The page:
J.Crew published its first catalogue in 1983, just three year’s after the release of The Official Preppy Handbook, and has gone on to open more than 300 bricks-and-mortar stores. Inspired by a crop of other top preppy clothiers—J. Press, Brooks Brothers, L.L. Bean—J. Crew was at the forefront of would become, in the 1990s and 2000s, a mass-market makeover for preppy garb, with companies like Vineyard Vines and Tory Burch following suit. Another major change in preppy wardrobes: the introduction of, as Birnbach puts it, “the unnatural fibers we collectively refer to as ‘fleece.’” Started by Patagonia in 1981, when the company formed a partnership with Malden Mills, a Massachusetts textile manufacturer, the result was a material the company marketed as Synchilla. Oodles of preppy synthetic threads from The North Face, Land’s End, REI, and other brands came after.
The Preppy Celebrity
True Prep points out that two-tenths of one percent of all high-school students in America attend boarding school. “There are approximately 17 million high-school students in the United States,” writes Birnbach, “and 35,000 of them are enrolled in college preparatory boarding schools.” Those figures are somewhat shocking. What’s more shocking, however, is the number of celebrity prep-school graduates in politics, media, the arts, and other high-profile positions. George W. Bush (and his father), for example, went to Phillips Academy, a Massachusetts boarding school that’smentioned in the book 14 times. Family Guy creator Seth MacFarlane, The Office’s Steve Carell, New Mexico Governor Bill Richardson, Phish guitarist Trey Anastasio, and The Da Vinci Code author Dan Brown attended New England boarding schools, too. All of which may suggest why Paper Magazine’s editor-at-large Peter Davis—a boarding school grad himself, no less—describes in True Prep another emerging prep institution: tony rehab facilities. “Like boarding schools,” he writes, “rehabilitation centers are exclusive and expensive.”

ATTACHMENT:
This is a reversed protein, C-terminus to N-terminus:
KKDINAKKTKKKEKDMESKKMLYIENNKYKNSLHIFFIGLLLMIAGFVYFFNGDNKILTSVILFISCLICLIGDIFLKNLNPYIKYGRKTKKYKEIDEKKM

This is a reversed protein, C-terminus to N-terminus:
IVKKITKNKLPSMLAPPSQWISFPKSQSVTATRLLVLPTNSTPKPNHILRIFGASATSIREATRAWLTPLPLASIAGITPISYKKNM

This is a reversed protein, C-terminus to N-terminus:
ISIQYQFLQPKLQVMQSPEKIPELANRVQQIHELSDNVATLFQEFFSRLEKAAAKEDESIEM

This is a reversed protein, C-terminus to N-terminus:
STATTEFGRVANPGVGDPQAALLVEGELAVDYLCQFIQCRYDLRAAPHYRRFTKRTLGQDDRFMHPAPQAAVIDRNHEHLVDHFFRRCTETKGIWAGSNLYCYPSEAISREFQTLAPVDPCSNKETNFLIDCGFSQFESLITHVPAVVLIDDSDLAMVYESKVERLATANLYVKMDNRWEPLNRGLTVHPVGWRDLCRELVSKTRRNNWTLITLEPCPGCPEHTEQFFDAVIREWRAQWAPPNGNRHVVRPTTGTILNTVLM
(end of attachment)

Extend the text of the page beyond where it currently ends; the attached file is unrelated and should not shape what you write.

Spencer Bailey works for The Daily Beast and has written for Bloomberg Businessweek, Esquire.com, VanityFair.com, and elsewhere.